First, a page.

RESTful-API

Introduction

This API is asynchronous at its very core. We use Vert.x which is a toolkit, built on top of Netty. It is heavily inspired by Node.js but for the JVM. As such it uses event loop(s), that is thread(s), which never should by blocked by long running CPU tasks or disk bound I/O. We are using Kotlin with coroutines to keep the code simple. Authorization is done via OAuth2 (Password Credentials/Resource Owner Flow) using a Keycloak authorization server instance. Keycloak can be set up as described in this excellent tutorial. All you have to change is setting the client-id to “sirix” and put the client secret into our configuration file. Change the value of “client.secret” to whatever Keycloak set up (can be found on the credentials tab of your account). Regarding Keycloak the direct access grant on the settings tab must be enabled. Our user-roles are “create” to allow creating databases/resources, “view” to allow to query database resources, “modify” to modify a database resource and “delete” to allow deletion thereof. Furthermore, a key.pem and a cert.pem file are needed. These two files have to be in your user home directory in a directory called “sirix-data”, where Sirix stores the databases. For demo purposes they can be copied from our resources directory.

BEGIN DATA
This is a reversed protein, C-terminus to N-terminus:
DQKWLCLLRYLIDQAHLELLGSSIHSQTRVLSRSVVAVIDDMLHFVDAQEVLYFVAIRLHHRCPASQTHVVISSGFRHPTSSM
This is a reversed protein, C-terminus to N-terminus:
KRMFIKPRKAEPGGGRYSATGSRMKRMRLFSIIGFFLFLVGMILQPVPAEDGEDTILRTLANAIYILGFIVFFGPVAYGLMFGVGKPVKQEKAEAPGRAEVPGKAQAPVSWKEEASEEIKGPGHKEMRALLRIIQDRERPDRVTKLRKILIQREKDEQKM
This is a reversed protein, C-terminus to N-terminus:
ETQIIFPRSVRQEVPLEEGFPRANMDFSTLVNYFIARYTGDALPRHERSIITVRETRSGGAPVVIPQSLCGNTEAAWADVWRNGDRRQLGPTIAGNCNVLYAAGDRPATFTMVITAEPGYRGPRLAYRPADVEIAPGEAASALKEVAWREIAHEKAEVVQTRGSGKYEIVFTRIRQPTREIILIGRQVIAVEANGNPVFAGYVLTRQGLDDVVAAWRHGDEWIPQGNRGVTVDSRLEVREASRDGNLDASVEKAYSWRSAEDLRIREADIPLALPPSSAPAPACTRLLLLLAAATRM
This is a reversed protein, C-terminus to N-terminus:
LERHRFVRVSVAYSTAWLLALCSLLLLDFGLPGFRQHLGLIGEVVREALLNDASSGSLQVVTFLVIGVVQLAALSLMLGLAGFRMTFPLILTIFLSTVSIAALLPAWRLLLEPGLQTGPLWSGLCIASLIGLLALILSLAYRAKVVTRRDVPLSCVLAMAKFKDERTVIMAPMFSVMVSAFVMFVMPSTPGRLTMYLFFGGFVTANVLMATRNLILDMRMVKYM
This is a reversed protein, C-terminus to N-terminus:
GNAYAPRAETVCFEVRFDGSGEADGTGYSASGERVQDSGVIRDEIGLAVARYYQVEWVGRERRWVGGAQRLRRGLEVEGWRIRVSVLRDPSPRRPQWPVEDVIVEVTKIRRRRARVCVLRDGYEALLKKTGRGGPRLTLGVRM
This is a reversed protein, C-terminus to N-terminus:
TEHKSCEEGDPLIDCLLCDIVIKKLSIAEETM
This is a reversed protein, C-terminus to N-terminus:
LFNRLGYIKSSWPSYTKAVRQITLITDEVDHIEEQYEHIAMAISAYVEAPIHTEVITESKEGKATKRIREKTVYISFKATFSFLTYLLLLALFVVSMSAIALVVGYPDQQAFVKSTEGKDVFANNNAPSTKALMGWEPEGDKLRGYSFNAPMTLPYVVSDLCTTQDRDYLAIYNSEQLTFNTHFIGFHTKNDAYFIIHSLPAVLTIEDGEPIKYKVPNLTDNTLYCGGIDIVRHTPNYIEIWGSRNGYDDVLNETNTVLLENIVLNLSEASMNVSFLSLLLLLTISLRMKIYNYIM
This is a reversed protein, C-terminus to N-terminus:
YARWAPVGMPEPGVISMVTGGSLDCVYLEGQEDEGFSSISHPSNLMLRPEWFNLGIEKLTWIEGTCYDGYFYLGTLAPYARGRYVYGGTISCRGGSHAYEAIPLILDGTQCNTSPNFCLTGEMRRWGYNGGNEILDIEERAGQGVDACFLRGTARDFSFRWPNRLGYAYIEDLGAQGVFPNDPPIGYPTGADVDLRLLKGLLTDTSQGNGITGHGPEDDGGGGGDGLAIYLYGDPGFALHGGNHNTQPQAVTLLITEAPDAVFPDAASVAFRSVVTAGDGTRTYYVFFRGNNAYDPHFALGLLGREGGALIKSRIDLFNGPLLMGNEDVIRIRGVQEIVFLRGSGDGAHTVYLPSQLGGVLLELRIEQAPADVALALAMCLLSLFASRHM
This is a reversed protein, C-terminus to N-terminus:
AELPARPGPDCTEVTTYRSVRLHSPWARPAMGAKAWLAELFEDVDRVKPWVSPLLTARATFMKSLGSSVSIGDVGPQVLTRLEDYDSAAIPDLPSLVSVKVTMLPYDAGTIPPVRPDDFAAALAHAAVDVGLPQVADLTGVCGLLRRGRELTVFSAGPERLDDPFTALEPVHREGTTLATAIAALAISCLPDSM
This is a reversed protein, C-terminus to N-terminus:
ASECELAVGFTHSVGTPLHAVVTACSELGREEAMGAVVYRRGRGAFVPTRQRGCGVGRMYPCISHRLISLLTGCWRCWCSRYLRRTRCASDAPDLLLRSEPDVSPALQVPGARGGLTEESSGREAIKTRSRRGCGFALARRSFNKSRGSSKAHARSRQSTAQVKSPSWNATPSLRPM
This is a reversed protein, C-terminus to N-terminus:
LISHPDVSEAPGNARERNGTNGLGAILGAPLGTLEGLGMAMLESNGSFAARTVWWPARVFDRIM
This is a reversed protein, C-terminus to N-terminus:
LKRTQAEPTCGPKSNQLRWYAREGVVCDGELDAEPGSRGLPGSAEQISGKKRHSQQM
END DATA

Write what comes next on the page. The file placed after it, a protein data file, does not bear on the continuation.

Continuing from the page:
To created a fat-JAR. Download our ZIP-file for instance, then

  1. cd bundles/sirix-rest-api
  2. mvn clean package -DskipTests

And a fat-JAR with all required dependencies should have been created in your target folder.

Once also Keycloak is set up we can start the server via: